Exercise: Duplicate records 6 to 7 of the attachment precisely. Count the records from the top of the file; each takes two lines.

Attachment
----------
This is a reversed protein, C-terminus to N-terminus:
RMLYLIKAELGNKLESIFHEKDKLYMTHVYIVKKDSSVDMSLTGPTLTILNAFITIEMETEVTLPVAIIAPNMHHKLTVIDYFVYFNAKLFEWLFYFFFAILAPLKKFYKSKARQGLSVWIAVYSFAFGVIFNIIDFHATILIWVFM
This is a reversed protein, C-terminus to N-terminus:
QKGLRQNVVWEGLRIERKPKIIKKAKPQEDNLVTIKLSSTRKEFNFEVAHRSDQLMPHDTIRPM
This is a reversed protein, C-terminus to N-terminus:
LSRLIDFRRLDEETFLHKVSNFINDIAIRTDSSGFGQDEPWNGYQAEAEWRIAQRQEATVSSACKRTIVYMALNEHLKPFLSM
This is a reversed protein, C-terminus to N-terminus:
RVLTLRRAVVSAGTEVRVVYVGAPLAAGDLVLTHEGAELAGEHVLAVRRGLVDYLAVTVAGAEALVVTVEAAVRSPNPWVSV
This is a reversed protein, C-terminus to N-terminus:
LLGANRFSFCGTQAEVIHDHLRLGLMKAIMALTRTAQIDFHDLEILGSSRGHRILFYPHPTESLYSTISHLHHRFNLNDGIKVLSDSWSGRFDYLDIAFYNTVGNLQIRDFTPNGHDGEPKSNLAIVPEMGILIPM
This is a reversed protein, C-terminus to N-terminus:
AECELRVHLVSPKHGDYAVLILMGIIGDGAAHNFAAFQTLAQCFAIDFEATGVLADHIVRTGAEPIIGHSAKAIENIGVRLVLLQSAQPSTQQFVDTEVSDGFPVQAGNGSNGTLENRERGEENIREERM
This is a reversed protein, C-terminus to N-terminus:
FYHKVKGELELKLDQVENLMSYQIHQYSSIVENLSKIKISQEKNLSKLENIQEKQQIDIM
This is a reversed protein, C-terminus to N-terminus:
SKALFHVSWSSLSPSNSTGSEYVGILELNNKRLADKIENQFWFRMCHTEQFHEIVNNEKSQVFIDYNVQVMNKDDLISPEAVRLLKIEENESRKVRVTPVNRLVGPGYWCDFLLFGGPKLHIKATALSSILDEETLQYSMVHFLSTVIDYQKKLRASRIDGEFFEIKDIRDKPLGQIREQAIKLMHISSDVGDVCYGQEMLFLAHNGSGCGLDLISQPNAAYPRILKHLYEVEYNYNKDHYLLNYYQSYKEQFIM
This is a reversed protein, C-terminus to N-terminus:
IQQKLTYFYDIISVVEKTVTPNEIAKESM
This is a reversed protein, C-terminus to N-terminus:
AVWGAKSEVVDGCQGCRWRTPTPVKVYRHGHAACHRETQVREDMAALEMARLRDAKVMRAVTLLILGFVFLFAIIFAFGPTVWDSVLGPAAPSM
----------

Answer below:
This is a reversed protein, C-terminus to N-terminus:
AECELRVHLVSPKHGDYAVLILMGIIGDGAAHNFAAFQTLAQCFAIDFEATGVLADHIVRTGAEPIIGHSAKAIENIGVRLVLLQSAQPSTQQFVDTEVSDGFPVQAGNGSNGTLENRERGEENIREERM
This is a reversed protein, C-terminus to N-terminus:
FYHKVKGELELKLDQVENLMSYQIHQYSSIVENLSKIKISQEKNLSKLENIQEKQQIDIM